Axiom of Choice

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Springer Science & Business Media, May 11, 2006 - Mathematics - 194 pages
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AC, the axiom of choice, because of its non-constructive character, is the most controversial mathematical axiom, shunned by some, used indiscriminately by others. This treatise shows paradigmatically that:

- Disasters happen without AC: Many fundamental mathematical results fail (being equivalent in ZF to AC or to some weak form of AC).

- Disasters happen with AC: Many undesirable mathematical monsters are being created (e.g., non measurable sets and undeterminate games).

- Some beautiful mathematical theorems hold only if AC is replaced by some alternative axiom, contradicting AC (e.g., by AD, the axiom of determinateness).

Illuminating examples are drawn from diverse areas of mathematics, particularly from general topology, but also from algebra, order theory, elementary analysis, measure theory, game theory, and graph theory.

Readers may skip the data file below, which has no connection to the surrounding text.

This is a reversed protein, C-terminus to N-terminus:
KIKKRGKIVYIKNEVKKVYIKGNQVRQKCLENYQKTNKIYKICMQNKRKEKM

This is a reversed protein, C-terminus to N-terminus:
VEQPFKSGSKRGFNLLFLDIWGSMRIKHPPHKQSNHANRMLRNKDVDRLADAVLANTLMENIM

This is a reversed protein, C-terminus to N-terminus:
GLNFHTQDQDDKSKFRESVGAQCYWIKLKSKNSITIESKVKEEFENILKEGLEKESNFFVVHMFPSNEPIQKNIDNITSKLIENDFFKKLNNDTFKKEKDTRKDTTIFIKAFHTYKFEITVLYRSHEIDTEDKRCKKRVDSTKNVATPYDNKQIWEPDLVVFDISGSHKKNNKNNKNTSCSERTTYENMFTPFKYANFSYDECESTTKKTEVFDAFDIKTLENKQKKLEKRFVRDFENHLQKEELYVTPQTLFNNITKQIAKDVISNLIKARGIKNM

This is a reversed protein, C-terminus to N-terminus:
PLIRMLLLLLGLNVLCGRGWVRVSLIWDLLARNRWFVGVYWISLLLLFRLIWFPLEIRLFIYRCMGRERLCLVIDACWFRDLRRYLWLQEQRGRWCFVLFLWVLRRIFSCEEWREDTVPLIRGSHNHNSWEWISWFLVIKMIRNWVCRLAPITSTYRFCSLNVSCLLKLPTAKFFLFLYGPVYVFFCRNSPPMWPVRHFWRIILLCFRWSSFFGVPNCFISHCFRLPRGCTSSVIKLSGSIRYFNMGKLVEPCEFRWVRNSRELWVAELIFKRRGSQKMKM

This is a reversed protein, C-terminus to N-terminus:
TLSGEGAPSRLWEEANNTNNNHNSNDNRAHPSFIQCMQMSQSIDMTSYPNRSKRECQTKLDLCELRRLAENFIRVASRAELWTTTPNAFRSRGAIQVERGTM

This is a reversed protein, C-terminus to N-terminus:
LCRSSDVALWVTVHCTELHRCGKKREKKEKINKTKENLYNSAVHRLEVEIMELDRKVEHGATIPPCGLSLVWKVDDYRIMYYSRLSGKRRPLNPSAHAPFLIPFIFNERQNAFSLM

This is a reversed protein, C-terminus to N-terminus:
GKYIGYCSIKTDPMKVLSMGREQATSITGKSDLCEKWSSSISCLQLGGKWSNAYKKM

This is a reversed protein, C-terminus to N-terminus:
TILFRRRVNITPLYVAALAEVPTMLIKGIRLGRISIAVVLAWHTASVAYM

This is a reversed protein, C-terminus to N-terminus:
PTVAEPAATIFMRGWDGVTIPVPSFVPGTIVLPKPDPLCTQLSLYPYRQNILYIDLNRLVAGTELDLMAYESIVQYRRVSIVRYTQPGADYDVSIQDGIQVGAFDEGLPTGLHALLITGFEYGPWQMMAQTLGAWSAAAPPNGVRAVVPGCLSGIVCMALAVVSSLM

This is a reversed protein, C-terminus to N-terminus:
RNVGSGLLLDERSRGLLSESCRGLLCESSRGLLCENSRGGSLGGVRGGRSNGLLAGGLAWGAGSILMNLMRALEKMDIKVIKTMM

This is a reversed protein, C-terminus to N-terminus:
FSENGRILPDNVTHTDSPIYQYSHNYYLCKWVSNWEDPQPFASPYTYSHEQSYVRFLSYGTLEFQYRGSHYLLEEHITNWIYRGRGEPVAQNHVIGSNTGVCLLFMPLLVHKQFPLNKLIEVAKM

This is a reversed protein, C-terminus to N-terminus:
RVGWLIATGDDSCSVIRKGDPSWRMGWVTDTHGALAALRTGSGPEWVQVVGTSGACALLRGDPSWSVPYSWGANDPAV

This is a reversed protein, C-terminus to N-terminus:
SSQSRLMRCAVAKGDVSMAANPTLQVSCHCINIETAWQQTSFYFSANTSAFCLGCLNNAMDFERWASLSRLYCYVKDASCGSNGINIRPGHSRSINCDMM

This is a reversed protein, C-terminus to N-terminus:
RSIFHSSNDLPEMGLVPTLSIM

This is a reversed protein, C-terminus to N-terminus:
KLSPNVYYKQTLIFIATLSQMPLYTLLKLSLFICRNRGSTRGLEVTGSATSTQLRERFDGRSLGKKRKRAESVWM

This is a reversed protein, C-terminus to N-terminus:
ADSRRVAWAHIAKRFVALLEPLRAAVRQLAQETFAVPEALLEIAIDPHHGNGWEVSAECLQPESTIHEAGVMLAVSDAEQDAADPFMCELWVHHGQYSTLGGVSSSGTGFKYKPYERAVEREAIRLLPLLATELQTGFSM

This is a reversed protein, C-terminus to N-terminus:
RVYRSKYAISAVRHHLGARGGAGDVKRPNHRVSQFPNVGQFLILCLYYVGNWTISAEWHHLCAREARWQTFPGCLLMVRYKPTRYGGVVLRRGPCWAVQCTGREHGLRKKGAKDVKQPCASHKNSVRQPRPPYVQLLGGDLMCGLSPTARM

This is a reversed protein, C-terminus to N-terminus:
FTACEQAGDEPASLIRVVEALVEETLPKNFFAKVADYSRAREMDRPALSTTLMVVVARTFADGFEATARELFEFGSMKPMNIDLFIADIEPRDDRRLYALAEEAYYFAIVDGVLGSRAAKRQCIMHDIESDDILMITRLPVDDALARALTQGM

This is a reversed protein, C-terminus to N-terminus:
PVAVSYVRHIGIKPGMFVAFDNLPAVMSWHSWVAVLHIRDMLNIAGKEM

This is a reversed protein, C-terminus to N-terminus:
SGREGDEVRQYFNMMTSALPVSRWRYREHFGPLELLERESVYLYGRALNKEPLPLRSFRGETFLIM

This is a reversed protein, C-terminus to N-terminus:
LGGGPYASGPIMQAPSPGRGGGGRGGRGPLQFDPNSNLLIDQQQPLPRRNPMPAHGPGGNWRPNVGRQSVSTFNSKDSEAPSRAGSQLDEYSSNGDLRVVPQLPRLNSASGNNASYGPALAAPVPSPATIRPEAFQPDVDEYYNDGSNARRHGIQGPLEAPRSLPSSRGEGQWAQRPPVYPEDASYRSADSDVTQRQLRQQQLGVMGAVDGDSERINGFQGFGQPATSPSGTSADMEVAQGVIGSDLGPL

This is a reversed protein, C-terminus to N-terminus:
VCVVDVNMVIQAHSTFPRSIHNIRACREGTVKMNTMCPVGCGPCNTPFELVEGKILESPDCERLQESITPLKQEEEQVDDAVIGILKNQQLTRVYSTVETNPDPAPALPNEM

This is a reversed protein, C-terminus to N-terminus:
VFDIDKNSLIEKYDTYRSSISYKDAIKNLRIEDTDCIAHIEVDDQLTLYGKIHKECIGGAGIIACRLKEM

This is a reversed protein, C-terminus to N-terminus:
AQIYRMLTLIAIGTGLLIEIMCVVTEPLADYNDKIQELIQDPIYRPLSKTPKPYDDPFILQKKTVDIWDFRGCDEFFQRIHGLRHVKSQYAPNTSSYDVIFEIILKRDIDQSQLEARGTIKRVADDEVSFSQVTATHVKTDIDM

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Contents

Origins
1
11 Hilberts First Problem
2
Choice Principles
9
22 Some Concepts Related to the Axiom of Choice
13
Elementary Observations
21
32 Unnecessary Choice
27
Compactness
32
Disasters without Choice
43
Function Spaces The Ascoli Theorem
95
The Baire Category Theorem
102
Coloring Problems
109
Disasters with Choice
117
Paradoxical Decompositions
126
Disasters either way
137
Beauty without Choice
143
72 Measurability The Axiom of Determinateness
150

42 Disasters in Cardinal Arithmetic
51
43 Disasters in Order Theory
56
Vector Spaces
66
Categories
71
The Reals and Continuity
72
Countable Sums
79
Products The Tychonoff and the ČechStone Theorem
85
Models
158
References
169
Selected Books and Longer Articles
181
List of Symbols
183
List of Axioms
185
Index
188
Copyright

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